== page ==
Invisible in Plain Sight

by Carolin Messier

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Even if her sign
were illuminated in neon
she would be invisible.
We drive right by,
safely in our cars,
or glance down at our phones,
or the sidewalk,
as we walk past.
We don’t look her in the eye as she
stands on the corner
with her cardboard sign,
trying to get her life back on track.
We don’t look her in the eye as we
assume she’s an addict
or a swindler,
judge her failures
or her sanity,
feel contempt for her inability
to make it like the rest of us.
We’ve had hard times
and we’ve pulled through.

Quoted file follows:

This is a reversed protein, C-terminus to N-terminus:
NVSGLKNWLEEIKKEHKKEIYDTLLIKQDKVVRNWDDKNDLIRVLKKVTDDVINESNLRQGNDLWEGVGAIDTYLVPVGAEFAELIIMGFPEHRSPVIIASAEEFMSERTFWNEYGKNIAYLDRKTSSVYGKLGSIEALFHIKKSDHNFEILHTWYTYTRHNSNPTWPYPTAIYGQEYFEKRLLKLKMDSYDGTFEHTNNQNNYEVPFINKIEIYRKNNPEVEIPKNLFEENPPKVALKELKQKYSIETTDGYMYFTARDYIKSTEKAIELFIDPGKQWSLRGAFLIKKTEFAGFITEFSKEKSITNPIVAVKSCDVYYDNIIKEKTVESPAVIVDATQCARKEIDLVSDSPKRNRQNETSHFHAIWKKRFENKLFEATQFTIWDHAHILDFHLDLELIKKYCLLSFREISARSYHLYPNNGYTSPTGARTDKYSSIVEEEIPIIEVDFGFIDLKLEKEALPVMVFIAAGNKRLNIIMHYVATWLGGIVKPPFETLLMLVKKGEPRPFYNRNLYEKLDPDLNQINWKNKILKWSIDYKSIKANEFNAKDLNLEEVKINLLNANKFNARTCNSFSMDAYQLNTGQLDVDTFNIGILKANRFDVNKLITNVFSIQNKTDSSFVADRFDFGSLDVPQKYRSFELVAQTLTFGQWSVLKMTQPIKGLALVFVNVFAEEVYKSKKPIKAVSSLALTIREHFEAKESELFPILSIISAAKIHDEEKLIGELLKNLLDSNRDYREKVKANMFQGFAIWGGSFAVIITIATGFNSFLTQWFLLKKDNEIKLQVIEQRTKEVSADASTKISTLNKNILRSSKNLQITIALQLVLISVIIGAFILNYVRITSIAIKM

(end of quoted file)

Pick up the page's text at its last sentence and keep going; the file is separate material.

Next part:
She’s not like us.

But to pull yourself up by your bootstraps
you must first already have
boots,
with straps.

And the real reason
we don’t look her in the eye
is the fear of our own reflection there,
our fear of recognizing
that we too could be
one layoff,
or one illness,
or one trauma,
or one devastating loss away
from the isolation
and humiliation
of standing on a corner
with a cardboard sign,
invisible.